Commencement? Go on ahead — I’ll probably be late.
If you’ve ever bumped into me on campus, I was probably attempting to turn a comfortable 15-minute stroll into a brisk 10-minute power walk. Maybe I was running late to dinner with friends (sorry, friends). Or to my first class of the day — yes, even on Berkeley time. It could be either of those, or more — I’ve lost track by now.
It’s not that I intentionally put things off all the time — I just try to put every free second that I have to good use. All those assignments I turned in at 11:59 p.m.? I was obviously perfecting my research up until that point and totally didn’t begin writing the day of.
Fortunately, I usually end up being on time anyway. The pain I put my brain and legs through for those last few minutes pays off. But it all changed when I entered the fall semester of my senior year.
All of a sudden, I wasn’t just rushing between classes and clubs anymore — I was hurtling from event to lecture, from work to meeting. I fit a newspaper editorship, a club presidency, two part-time jobs and four classes into a single semester (let’s not account for sleep here), and I prided myself on how organized I was. My Google Calendar was a sea of bright yellow, with the few vacant white patches of time gradually fading.
It’s worth it, I told myself. I only had four years in college to see, do and experience as much as I could. And so I committed all my waking — and, soon, my sleeping — hours to exploring all that UC Berkeley had to offer.
I raced against time, carefully fitting pieces of multiple puzzles into one frame. I could shoot this sports game for half an hour, then cover that grand opening event and still make it in time for an evening of production. But my so-called productivity came at a cost. I started thinking about my next task while working on the current one. I was late — many times. And breaks? I’m not familiar with the term.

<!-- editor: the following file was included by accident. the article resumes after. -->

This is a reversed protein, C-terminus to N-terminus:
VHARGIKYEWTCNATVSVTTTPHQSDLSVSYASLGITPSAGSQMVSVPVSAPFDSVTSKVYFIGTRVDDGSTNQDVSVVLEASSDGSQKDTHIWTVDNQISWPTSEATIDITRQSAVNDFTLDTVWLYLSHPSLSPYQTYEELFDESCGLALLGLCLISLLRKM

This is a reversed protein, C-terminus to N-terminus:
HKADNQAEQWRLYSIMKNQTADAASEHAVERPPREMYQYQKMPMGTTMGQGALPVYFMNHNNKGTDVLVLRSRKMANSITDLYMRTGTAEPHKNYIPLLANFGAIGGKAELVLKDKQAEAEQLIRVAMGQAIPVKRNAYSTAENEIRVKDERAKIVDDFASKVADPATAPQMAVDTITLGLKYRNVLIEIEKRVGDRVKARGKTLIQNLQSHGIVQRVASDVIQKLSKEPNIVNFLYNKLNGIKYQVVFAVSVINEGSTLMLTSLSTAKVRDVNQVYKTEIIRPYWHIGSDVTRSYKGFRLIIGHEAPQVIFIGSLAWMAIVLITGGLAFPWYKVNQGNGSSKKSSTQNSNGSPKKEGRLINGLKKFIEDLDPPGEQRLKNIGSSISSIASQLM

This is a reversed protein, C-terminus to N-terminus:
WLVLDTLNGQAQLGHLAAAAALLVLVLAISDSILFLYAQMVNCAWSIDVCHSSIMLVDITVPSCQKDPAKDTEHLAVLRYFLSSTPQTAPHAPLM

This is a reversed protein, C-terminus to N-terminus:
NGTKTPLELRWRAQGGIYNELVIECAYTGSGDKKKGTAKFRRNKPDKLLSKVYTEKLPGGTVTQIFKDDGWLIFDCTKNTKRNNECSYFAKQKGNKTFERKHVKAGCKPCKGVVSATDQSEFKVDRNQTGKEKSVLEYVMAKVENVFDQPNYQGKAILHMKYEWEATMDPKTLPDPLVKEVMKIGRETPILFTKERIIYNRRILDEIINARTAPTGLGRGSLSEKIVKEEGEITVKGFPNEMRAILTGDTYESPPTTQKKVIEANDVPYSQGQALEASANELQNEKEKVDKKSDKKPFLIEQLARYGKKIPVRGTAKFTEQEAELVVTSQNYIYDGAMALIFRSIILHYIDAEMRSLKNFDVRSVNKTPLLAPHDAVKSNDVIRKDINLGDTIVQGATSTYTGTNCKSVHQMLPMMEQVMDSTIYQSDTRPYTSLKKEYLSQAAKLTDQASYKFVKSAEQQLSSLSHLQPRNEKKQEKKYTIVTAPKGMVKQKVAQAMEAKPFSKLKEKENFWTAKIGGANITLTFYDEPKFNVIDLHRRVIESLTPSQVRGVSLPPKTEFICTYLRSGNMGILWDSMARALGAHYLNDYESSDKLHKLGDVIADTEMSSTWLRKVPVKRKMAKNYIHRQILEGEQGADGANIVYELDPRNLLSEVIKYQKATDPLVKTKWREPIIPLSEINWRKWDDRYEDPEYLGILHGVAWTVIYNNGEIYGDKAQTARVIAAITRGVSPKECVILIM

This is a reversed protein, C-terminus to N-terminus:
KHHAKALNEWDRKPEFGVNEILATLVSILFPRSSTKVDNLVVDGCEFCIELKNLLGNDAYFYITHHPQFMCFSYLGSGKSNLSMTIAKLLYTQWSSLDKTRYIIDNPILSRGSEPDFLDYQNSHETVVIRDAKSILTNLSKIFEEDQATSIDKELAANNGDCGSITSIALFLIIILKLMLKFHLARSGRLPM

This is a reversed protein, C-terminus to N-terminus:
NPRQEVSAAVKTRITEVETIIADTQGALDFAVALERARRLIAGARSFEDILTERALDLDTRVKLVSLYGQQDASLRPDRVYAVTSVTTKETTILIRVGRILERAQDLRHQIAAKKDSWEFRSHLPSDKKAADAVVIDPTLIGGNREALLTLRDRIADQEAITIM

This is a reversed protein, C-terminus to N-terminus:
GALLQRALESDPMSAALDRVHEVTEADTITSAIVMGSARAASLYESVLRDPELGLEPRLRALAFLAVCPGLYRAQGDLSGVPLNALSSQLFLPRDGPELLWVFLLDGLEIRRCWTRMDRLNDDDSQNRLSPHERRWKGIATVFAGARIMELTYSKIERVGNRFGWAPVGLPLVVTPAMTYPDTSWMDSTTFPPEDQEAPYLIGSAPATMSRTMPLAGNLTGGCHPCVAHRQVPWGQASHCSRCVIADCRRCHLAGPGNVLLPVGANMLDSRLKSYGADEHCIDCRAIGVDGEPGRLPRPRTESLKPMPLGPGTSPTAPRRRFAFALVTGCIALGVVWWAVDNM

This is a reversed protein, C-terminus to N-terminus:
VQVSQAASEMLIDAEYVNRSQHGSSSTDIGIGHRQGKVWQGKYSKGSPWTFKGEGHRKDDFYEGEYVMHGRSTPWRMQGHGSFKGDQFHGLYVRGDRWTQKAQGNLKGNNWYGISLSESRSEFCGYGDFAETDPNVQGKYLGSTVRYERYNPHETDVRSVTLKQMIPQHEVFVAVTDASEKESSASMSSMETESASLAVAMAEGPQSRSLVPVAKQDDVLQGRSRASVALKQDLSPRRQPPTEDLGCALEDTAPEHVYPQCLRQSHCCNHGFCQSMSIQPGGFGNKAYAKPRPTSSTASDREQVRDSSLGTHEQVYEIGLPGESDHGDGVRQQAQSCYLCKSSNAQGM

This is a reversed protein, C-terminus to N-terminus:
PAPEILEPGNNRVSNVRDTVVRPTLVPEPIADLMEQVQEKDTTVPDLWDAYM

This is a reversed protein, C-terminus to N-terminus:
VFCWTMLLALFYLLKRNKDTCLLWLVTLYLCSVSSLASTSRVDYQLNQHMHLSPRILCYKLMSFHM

I worked toward completion — of newspaper issues, meetings and the semester. Each day became about checking off tasks: during class, right before work, at 3 a.m. It was the only way I could make sure I had enough time for the next one.
But in my efforts to balance my loaded semester, I failed to keep myself in the present. I spread myself too thin by believing that getting everything done, reaching the finish line, was what mattered.
When I told myself that cramming in all the work I could find would be worth it, I was partly right. The feeling of satisfaction after concluding my positions didn’t matter as much as the memories and friends I had made while doing so. Long after graduation, I (hopefully) won’t be thinking back on all the biology material I managed to cram before the midterm, or the club meetings that I spent writing emails for another organization. I’ll remember getting lost on my first hike to the Big C. I’ll remember producing in The Daily Californian office at 4 a.m. with the most dedicated people I know. I’ll remember setting up for Berkeley Project Day as the sun slowly rose over the pitch-black skies above Sproul Plaza.
I’ll remember shooting more sports games than I ever thought I would even watch in my life. I’ll remember seeing a total solar eclipse. And I’ll remember the spontaneous dessert runs, board game (read: Avalon) nights and the many free events that I’ve dragged my friends along to.
I’m so grateful for everyone who has reminded me to value each day, hour and minute for what they are. I only wish I had slowed down to spend more time making memories.
To Amanda, Dani and Stephanie — thank you for all of your passion for photography, for Waffle Wednesdays and for everything that you do.
To Luz — thank you for lighting up the photo room and keeping me sane during crazy hours.
To Josh — thank you for writing the words to my photos. See you in the next file.
To everyone at the Daily Cal — you inspire me. Thank you for an unbelievable four years.
To my Berkeley Project family — there’s no one else I’d rather wake up with at 4 a.m. on a Saturday.
To Yvonne — thank you for being brilliant and saving me countless times.
To Elizabeth — thank you for knowing that I’m going to be late and always being there anyway.
To my family — thank you for your endless care and support. I couldn’t have done it without you.
To mark the end of my four years at the Daily Cal, this column is my first — and final — written piece for the paper, publishing two days before I graduate. Here’s hoping that it’ll be my last race against the clock.
For a while, anyway.